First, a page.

That is to put the inflation of early 1920s back again in its historical setting. From there, very probably, it is unwise to try too hard to rise it. After all, no one would argue strongly that the German inflation directly caused the world depression, nor even that it alone spawned Nazi Germany. Unquestionably it made the one the more unbearable and, as a contributary cause, made much easier the coming of the other. However, it is the purpose in the pages which follow not to predict by analogy a similar destiny for any industrialised, democratic nation in the grip of severe inflation, but rather, by recounting an extraordinary story, to present some of the evidence of what inflation may do to people, and what in consequence they may do to one another.
The origins of the German inflation are in some ways fundamental, in some ways incidental, to this theme. They were both internal and external. Even during the war, Germany's financial arrangements were such as to permit the grossest monetary excesses by her national banking system. They were eventually to render post-war inflation uncontrollable, while the nature and presentation of the Entente's reparation demands - the indemnity for the war - encouraged the activities of the printing presses to the utter exclusion of other, more desirable policies. Nor may it be overlooked that Germany's industrialists ruthlessly drove their Government down the road to monetary doom.
Nevertheless, it was the natural reaction of most Germans, or Austrians, or Hungarians - indeed, as for any victims of inflation - to assume not so much that their money was falling in value as that the goods which it bought were becoming more expensive in absolute terms; not that their currency was depreciating, but - especially in the beginning - that other currencies were unfairly rising, so pushing up the price of every necessity of life. It reflected the point of view of those who believe the sun, the planets and the stars revolve with the moon around the earth.
In a lengthy interview many years afterwards with Pearl Buck, Erna von Pustau, whose father was a small Hamburg businessman who ran a fishmarket, made the same point: 'We used to say "The dollar is going up again", while in reality the dollar remained stable but our mark was falling. But, you see, we could hardly say our mark was falling since in figures it was constantly going up - and so were the prices - and this was much more visible than the realisation that the value of our money was going down … It all seemed just madness, and it made the people mad.'
In other words, the causes of the mark's depreciation, which certainly escaped Germany's politicians and bankers as well, had little enough to do with how the people, individually or collectively, reacted to it. Most of them clung to the mark, the currency they knew and believed in, long after the eleventh hour had come round for the umpteenth time. Most had no choice; but all were encouraged or bemused by the Reichsbank's creed of Mark gleich Mark - paper or gold, a mark is a mark is a mark. If prices went up, people demanded not a stable purchasing power for the marks they had, but more marks to buy what they needed. More marks were printed, and more, and more. Inflation, already in its fourth year when revolution overthrew the old regime, added a new, overwhelming uncertainty to the many uncertainties that attended the birth of the Weimar Republic.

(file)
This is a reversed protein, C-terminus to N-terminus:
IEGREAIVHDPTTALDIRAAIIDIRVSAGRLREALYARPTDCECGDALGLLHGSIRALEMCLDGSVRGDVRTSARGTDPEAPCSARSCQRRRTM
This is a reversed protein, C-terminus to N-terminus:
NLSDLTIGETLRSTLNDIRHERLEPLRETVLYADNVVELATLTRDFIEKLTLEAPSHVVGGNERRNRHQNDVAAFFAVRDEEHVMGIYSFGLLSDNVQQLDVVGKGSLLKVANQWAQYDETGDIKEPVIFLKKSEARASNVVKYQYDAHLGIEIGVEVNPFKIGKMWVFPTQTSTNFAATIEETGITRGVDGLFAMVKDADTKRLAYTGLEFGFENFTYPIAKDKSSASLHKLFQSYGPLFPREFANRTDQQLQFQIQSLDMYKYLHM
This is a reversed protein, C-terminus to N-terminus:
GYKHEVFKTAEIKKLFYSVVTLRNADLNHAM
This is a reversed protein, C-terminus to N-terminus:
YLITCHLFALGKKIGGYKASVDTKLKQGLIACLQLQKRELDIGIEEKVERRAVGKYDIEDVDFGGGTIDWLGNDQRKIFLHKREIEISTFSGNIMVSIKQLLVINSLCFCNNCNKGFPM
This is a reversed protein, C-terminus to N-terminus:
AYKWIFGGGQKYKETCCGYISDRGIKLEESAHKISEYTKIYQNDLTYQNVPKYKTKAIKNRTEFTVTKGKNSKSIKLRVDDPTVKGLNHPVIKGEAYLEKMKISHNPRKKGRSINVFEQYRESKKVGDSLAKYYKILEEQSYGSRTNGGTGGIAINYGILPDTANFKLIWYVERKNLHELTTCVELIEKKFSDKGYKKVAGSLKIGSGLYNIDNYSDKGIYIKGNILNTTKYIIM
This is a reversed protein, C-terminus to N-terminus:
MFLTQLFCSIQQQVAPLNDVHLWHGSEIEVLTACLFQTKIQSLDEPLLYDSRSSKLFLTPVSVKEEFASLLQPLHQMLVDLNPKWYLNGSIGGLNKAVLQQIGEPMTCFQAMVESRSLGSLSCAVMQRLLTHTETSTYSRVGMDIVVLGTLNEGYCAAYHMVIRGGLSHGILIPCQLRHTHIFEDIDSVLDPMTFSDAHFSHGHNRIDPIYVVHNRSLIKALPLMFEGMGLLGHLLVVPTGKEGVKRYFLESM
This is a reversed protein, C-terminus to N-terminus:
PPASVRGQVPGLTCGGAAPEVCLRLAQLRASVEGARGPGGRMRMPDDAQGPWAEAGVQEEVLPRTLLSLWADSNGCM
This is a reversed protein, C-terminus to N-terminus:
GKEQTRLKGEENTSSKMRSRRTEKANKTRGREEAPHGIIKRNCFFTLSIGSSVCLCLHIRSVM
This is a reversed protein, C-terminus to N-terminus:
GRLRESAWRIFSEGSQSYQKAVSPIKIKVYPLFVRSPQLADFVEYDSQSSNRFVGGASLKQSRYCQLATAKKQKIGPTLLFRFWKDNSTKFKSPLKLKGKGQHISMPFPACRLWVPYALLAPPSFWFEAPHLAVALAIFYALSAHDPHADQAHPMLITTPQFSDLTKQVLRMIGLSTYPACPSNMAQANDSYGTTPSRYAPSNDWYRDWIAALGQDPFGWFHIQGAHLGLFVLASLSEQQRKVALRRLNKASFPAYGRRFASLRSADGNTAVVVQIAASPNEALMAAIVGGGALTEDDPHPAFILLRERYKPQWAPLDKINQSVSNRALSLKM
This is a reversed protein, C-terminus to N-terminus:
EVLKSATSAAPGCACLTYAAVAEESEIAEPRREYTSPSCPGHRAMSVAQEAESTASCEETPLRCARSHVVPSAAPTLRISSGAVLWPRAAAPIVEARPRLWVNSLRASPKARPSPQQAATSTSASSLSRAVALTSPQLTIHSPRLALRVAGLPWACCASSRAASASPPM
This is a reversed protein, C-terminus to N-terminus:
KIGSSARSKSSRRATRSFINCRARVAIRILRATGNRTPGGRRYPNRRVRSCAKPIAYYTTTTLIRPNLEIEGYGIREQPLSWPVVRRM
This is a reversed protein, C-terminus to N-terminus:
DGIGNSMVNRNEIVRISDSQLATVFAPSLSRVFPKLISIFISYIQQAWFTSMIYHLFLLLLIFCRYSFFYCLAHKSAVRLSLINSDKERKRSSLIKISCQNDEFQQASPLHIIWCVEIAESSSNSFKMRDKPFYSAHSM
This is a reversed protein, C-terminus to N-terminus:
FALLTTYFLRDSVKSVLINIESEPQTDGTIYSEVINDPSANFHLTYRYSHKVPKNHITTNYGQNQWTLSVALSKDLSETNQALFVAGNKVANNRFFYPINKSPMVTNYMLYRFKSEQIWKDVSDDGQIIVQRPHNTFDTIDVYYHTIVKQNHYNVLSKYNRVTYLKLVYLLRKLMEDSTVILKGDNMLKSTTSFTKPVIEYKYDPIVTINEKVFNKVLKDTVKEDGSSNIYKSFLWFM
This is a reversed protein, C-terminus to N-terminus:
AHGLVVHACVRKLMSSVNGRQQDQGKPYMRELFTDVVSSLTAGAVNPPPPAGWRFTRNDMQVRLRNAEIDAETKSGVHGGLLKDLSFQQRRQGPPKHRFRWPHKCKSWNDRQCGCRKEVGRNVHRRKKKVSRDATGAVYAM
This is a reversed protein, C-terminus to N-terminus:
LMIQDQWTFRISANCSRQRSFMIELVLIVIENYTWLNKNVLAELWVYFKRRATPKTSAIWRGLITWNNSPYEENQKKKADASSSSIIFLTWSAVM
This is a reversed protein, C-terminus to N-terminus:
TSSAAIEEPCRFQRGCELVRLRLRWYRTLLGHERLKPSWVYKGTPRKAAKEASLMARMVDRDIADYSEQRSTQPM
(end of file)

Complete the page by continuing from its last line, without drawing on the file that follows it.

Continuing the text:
Although the German revolution originated as a military mutiny against the bungling of the Army's leaders, and was bent upon getting rid of the officer caste who had brought military disaster upon the country, it had distinguishable economic origins as well. Support for the Soldiers' Councils which were coming into being in every unit as the war drew to an end rested heavily on the personal financial calamities which so many of the soldiers and their families were already experiencing. Their frustrations had been eloquently aggravated by the arrival at the front in the spring of 1918 of a group of seasoned anti-war agitators - the leaders of the factory strikes which had ravaged the country after the Treaty of Brest-Litovsk with Communist Russia. The ruthlessly annexationist terms of that treaty were but another of the crass political mistakes - including the unrestricted submarine warfare that brought the United States into the battle, and the return of Lenin to Petrograd - which were made by the Great German General Staff of whom the Kaiser liked to regard himself the war lord. Through the late summer of 1918 defeatism and disaffection spread; and when defeat itself came the Army was torn in two, essentially between the professional soldiers and the conscripts.
The Supreme Command lost no time in exculpating itself in respect of losing the war. As the Kaiser fled to Holland, at least a week too late to save the monarchy in any form, and Ludendorff made off to Sweden, the odium of signing the Armistice was placed firmly on the head of the civilian authority. A month later, in December 1918, President Ebert at the Brandenburger Tor was welcoming the legions home with the words: 'I salute you, who return unvanquished from the field of battle.'
The myth of the Dolchstoss


On Sale
Oct 12, 2010
Page Count
288 pages